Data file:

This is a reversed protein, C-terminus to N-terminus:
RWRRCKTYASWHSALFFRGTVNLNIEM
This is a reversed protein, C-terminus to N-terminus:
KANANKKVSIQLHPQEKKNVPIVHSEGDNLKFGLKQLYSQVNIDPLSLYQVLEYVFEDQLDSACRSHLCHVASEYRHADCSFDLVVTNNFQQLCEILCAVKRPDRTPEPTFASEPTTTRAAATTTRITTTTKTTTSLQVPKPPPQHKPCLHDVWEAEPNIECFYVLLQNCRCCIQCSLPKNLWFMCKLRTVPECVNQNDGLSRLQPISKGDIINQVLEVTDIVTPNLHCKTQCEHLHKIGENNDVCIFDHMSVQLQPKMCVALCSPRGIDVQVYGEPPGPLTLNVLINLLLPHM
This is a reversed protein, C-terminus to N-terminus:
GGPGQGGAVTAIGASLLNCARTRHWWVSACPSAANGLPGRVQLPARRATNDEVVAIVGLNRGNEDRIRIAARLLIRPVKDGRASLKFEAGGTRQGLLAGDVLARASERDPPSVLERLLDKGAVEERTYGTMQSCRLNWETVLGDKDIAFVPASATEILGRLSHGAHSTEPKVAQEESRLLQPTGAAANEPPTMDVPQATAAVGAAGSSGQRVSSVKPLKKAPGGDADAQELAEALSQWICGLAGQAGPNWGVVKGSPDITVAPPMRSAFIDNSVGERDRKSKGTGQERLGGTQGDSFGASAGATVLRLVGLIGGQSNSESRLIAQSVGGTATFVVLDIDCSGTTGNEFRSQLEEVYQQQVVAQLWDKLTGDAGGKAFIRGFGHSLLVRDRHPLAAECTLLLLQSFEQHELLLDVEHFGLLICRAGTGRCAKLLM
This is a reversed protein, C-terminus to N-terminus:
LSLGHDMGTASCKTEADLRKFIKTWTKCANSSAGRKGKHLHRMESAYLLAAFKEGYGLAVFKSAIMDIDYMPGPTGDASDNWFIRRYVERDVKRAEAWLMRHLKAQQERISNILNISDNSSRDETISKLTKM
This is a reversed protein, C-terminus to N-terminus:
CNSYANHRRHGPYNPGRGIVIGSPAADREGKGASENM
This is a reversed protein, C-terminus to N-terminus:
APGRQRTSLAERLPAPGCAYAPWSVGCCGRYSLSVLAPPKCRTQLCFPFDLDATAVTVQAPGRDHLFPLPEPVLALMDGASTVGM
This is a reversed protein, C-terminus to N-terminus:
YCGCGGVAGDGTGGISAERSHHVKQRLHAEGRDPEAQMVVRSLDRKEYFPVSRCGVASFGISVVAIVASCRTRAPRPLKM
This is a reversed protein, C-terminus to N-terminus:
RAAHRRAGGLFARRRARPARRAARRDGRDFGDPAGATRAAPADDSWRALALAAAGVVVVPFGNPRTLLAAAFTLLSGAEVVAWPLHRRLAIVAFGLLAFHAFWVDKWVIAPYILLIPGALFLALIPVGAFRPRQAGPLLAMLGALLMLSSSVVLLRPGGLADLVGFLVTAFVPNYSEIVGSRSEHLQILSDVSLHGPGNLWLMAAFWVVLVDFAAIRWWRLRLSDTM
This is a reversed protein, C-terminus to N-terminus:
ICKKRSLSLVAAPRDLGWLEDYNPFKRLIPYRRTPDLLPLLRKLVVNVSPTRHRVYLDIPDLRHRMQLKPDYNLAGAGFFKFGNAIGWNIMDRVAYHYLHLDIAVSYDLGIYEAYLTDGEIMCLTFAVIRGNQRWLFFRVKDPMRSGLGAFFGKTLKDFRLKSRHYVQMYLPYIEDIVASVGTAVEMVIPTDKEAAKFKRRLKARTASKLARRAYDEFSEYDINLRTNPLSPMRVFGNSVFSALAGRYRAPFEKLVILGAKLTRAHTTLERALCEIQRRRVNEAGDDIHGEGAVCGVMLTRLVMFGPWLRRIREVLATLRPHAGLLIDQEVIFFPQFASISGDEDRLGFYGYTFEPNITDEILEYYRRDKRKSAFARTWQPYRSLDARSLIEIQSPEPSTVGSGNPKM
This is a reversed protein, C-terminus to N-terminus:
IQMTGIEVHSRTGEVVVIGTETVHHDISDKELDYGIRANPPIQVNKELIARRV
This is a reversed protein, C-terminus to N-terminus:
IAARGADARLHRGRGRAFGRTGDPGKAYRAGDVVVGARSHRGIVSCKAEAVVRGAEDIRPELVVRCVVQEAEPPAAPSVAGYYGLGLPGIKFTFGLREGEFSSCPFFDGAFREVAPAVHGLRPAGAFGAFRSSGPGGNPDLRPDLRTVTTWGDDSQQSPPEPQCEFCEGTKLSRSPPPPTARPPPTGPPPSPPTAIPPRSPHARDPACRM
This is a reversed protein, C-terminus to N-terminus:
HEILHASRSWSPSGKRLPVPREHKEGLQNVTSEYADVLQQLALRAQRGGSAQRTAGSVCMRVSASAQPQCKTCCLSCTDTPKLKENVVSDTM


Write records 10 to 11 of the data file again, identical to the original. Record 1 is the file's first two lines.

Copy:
This is a reversed protein, C-terminus to N-terminus:
IQMTGIEVHSRTGEVVVIGTETVHHDISDKELDYGIRANPPIQVNKELIARRV
This is a reversed protein, C-terminus to N-terminus:
IAARGADARLHRGRGRAFGRTGDPGKAYRAGDVVVGARSHRGIVSCKAEAVVRGAEDIRPELVVRCVVQEAEPPAAPSVAGYYGLGLPGIKFTFGLREGEFSSCPFFDGAFREVAPAVHGLRPAGAFGAFRSSGPGGNPDLRPDLRTVTTWGDDSQQSPPEPQCEFCEGTKLSRSPPPPTARPPPTGPPPSPPTAIPPRSPHARDPACRM